A person with perfectly adequate milk supply try to squeeze in a pumping session (which can be stressful) and find that they can "only" pump a few ounces (or maybe less) and this causes them stress.  As they sit and wait for that next "let down", they begin to get impatient or anxious. Doubt begins to creep in... and with doubt is more stress.  Stress blocks the release of oxytocin... less oxytocin released means less milk is flowing... less milk flowing gives us more stress... more stress blocks oxytocin... Well, you see where I am going.

Pump more. Stress Less.

It is because of this vicious cycle that it is so important to create a POSITIVE pumping routine.  Making time and space for yourself to pump comfortably and confidently is one of the most important things you can do to ensure a successful pumping session.  Your pump is not your baby but there are ways that you can create a routine that will make it easier for you to get your milk flowing.

1. Learn EVERYTHING about your breast pump.

You have the tools, but do you know how to use them?  Pumps all work on the same basic principles but often have different parts and settings.  Read the manual and ask other pumping parents in your community for advice and reviews.  The Peterborough Mom-to-Mom Breastfeeding Support group on Facebook is a wonderful resource for breastfeeding and pumping parents in our area! Hello, Baby! also offers a fabulous workshop called Pumping 101 to help you make pumping a positive and productive experience.  Check it out!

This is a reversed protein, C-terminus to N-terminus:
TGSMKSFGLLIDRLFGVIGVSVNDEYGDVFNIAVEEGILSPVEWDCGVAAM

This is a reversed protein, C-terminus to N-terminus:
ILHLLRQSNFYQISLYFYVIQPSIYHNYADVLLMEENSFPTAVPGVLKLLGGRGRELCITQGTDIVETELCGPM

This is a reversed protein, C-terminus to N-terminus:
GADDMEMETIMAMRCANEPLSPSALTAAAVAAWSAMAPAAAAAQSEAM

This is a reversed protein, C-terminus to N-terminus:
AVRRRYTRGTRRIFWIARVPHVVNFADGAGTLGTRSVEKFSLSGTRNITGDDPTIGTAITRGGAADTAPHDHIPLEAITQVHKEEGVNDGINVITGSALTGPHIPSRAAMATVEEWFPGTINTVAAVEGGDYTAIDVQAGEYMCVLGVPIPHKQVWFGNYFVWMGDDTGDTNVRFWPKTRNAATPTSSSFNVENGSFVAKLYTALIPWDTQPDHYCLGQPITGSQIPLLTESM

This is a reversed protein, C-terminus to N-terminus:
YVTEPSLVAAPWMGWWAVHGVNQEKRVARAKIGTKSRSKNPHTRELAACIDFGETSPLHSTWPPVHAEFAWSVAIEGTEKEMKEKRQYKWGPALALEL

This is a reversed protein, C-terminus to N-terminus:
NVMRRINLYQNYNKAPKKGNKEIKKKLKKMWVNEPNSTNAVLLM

2. Set up a comfy pumping station.

Set up a pumping station in a quiet and pleasant corner of your home (or office) and place a picture (or two… or more!) of your baby in a visible spot.  Going back to the same spot time and again to pump will send a cue to your body and mind that it is time to produce and express milk.  You will also be able to set up and clean up more quickly because your pump and attachments will be handy.

When you are choosing your pumping spot, try and pick somewhere that does not leave you staring at the dirty dishes in the sink, your lofty laundry pile, or other sources of stress.  Maybe you have a spot where you can look out a window?  Maybe you would like to pump in your child’s nursery?

3. Use your senses

Let's be honest, pumping is not anyone's favourite hobby but it CAN be a positive experience if you engage your senses.  Your pump might be a machine, but you certainly are not!  Take the time to create the time and space you need to pump in comfort.

Sight. Sound. Taste. Smell.  What is your strongest sense?  If looking at photos or videos of your babe gives you the feels, then that might be just the ticket to help get your milk flowing while you pump.  If you are a sucker for a hot drink, or a sweet & salty snack then add a little box of goodies to your pumping station.  Do whatever makes you feel comfortable and easy.